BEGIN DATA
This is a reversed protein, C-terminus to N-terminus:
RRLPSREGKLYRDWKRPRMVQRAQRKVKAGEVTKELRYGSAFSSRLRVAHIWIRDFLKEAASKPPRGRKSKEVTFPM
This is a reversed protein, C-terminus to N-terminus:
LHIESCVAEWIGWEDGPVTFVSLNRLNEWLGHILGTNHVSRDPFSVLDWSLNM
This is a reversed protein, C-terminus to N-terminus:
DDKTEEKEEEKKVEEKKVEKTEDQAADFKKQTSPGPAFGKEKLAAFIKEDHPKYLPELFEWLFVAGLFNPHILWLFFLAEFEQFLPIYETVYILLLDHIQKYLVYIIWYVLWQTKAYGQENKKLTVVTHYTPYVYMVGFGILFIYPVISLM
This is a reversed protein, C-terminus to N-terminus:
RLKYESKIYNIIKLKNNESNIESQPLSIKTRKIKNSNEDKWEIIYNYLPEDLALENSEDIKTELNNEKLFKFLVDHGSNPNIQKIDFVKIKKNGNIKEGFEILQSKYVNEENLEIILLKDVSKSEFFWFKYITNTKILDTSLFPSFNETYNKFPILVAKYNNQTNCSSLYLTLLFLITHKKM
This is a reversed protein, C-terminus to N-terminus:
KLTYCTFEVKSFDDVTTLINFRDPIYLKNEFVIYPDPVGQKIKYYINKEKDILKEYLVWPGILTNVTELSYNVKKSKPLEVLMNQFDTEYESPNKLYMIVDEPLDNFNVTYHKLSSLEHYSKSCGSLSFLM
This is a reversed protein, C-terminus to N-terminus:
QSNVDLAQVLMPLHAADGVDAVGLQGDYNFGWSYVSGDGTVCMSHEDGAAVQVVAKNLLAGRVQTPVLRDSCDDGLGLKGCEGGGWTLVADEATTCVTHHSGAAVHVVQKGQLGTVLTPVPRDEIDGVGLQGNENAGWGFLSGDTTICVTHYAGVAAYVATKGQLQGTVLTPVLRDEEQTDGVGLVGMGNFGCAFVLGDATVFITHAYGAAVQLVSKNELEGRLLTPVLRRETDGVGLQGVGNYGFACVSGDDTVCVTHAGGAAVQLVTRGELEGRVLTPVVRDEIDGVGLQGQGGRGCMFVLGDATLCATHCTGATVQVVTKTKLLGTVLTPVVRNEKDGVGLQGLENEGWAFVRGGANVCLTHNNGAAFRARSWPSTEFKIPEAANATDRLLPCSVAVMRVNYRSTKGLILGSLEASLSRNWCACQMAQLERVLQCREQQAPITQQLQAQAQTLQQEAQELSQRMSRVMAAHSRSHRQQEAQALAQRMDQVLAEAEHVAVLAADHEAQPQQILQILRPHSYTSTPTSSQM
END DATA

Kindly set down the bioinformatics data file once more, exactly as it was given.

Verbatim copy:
This is a reversed protein, C-terminus to N-terminus:
RRLPSREGKLYRDWKRPRMVQRAQRKVKAGEVTKELRYGSAFSSRLRVAHIWIRDFLKEAASKPPRGRKSKEVTFPM
This is a reversed protein, C-terminus to N-terminus:
LHIESCVAEWIGWEDGPVTFVSLNRLNEWLGHILGTNHVSRDPFSVLDWSLNM
This is a reversed protein, C-terminus to N-terminus:
DDKTEEKEEEKKVEEKKVEKTEDQAADFKKQTSPGPAFGKEKLAAFIKEDHPKYLPELFEWLFVAGLFNPHILWLFFLAEFEQFLPIYETVYILLLDHIQKYLVYIIWYVLWQTKAYGQENKKLTVVTHYTPYVYMVGFGILFIYPVISLM
This is a reversed protein, C-terminus to N-terminus:
RLKYESKIYNIIKLKNNESNIESQPLSIKTRKIKNSNEDKWEIIYNYLPEDLALENSEDIKTELNNEKLFKFLVDHGSNPNIQKIDFVKIKKNGNIKEGFEILQSKYVNEENLEIILLKDVSKSEFFWFKYITNTKILDTSLFPSFNETYNKFPILVAKYNNQTNCSSLYLTLLFLITHKKM
This is a reversed protein, C-terminus to N-terminus:
KLTYCTFEVKSFDDVTTLINFRDPIYLKNEFVIYPDPVGQKIKYYINKEKDILKEYLVWPGILTNVTELSYNVKKSKPLEVLMNQFDTEYESPNKLYMIVDEPLDNFNVTYHKLSSLEHYSKSCGSLSFLM
This is a reversed protein, C-terminus to N-terminus:
QSNVDLAQVLMPLHAADGVDAVGLQGDYNFGWSYVSGDGTVCMSHEDGAAVQVVAKNLLAGRVQTPVLRDSCDDGLGLKGCEGGGWTLVADEATTCVTHHSGAAVHVVQKGQLGTVLTPVPRDEIDGVGLQGNENAGWGFLSGDTTICVTHYAGVAAYVATKGQLQGTVLTPVLRDEEQTDGVGLVGMGNFGCAFVLGDATVFITHAYGAAVQLVSKNELEGRLLTPVLRRETDGVGLQGVGNYGFACVSGDDTVCVTHAGGAAVQLVTRGELEGRVLTPVVRDEIDGVGLQGQGGRGCMFVLGDATLCATHCTGATVQVVTKTKLLGTVLTPVVRNEKDGVGLQGLENEGWAFVRGGANVCLTHNNGAAFRARSWPSTEFKIPEAANATDRLLPCSVAVMRVNYRSTKGLILGSLEASLSRNWCACQMAQLERVLQCREQQAPITQQLQAQAQTLQQEAQELSQRMSRVMAAHSRSHRQQEAQALAQRMDQVLAEAEHVAVLAADHEAQPQQILQILRPHSYTSTPTSSQM